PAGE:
Biden isn’t banning meat, USDA chief says

Agriculture Secretary Tom Vilsack on Monday dismissed a myth spread by conservative media that President Joe Biden intends to stop Americans from eating burgers and steaks as part of his plans to combat climate change.

“There is no effort designed to limit people’s intake of beef coming out of President Biden’s White House or USDA,” Vilsack said during a virtual briefing hosted by the North American Agricultural Journalists. “Sometimes in the political world, games get played and issues are injected into the conversation knowing full well that there’s no factual basis.”

Conservative lawmakers and commentators over the weekend spread false claims that Biden’s recent pledge to curb greenhouse gas emissions included a proposal to cut red meat consumption by 90 percent and limit Americans to about four pounds per year.

“Joe Biden’s climate plan includes cutting 90% of red meat from our diets by 2030,” Rep. Lauren Boebert (R-Colo.) tweeted on Saturday. “They want to limit us to about four pounds a year. Why doesn’t Joe stay out of my kitchen?”

The falsehood stems from an April 2020 academic study that laid out how dietary changes could lead to fewer greenhouse gas emissions. Conservative outlets including Fox News and the Daily Mail portrayed the academic findings as if they were Biden’s policy. The misleading reports then spread rapidly on social media and were amplified by Republican politicians such as Texas Gov. Greg Abbott and Donald Trump Jr.

In reality, Biden last week set a broad goal of cutting U.S. greenhouse gas emissions by at least 50 percent by 2030. But he did not detail any specific targets for the farm industry, which accounts for about 10 percent of emissions, primarily from fertilizer, livestock and manure.

“There’s no desire, no effort, no press release, no policy paper — none of that — that would support the notion that the Biden administration is going to suggest that people eat less meat,” Vilsack said on Monday. “Or that USDA has some program designed to reduce meat consumption. It’s simply not the case.”

He reiterated that emissions from livestock production could be addressed by innovations like feed additives or methane capture technology.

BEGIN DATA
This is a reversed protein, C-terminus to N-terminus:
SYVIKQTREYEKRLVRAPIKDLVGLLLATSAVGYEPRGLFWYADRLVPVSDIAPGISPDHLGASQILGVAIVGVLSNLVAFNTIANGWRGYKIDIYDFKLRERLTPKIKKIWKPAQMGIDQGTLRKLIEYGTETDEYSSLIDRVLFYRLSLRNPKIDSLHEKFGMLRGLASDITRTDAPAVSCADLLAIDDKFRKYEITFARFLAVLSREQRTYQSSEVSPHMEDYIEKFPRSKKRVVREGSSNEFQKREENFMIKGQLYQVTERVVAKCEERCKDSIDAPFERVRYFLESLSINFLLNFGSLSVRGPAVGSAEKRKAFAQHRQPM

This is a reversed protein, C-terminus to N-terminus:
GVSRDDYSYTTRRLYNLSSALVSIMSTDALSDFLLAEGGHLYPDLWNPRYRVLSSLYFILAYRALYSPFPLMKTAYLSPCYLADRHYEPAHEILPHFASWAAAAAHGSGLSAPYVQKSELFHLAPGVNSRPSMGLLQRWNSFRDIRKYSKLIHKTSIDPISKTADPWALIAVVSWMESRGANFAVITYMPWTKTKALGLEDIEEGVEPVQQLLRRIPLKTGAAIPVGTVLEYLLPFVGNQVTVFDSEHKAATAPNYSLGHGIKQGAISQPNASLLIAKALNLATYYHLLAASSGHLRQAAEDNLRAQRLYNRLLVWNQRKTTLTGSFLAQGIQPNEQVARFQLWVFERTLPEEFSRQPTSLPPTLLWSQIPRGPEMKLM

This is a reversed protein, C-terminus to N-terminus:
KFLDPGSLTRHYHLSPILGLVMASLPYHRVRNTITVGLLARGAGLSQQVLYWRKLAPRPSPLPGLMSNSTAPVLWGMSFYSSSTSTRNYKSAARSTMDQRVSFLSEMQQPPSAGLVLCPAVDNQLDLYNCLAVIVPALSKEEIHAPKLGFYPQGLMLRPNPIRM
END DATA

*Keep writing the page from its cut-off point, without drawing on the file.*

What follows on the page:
The administration so far has leaned heavily toward financial incentives for farmers to voluntarily adopt more climate-friendly practices, and has steered clear of discussing stricter regulations that could spook the powerful industry.

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Agriculture Secretary Tom Vilsack on Monday dismissed a myth spread by conservative media that President Joe Biden intends to stop Americans from eating burgers and steaks as part of his plans to combat climate change.

“There is no effort designed to limit people’s intake of beef coming out of President Biden’s White House or USDA,” Vilsack said during a virtual briefing hosted by the North American Agricultural Journalists. “Sometimes in the political world, games get played and issues are injected into the conversation knowing full well that there’s no factual basis.”

Conservative lawmakers and commentators over the weekend spread false claims that Biden’s recent pledge to curb greenhouse gas emissions included a proposal to cut red meat consumption by 90 percent and limit Americans to about four pounds per year.

“Joe Biden’s climate plan includes cutting 90% of red meat from our diets by 2030,” Rep. Lauren Boebert (R-Colo.) tweeted on Saturday. “They want to limit us to about four pounds a year. Why doesn’t Joe stay out of my kitchen?”

The falsehood stems from an April 2020 academic study that laid out how dietary changes could lead to fewer greenhouse gas emissions. Conservative outlets including Fox News and the Daily Mail portrayed the academic findings as if they were Biden’s policy. The misleading reports then spread rapidly on social media and were amplified by Republican politicians such as Texas Gov. Greg Abbott and Donald Trump Jr.

In reality, Biden last week set a broad goal of cutting U.S. greenhouse gas emissions by at least 50 percent by 2030. But he did not detail any specific targets for the farm industry, which accounts for about 10 percent of emissions, primarily from fertilizer, livestock and manure.

“There’s no desire, no effort, no press release, no policy paper — none of that — that would support the notion that the Biden administration is going to suggest that people eat less meat,” Vilsack said on Monday. “Or that USDA has some program designed to reduce meat consumption. It’s simply not the case.”

He reiterated that emissions from livestock production could be addressed by innovations like feed additives or methane capture technology.

The administration so far has leaned heavily toward financial incentives for farmers to voluntarily adopt more climate-friendly practices, and has steered clear of discussing stricter regulations that could spook the powerful industry.

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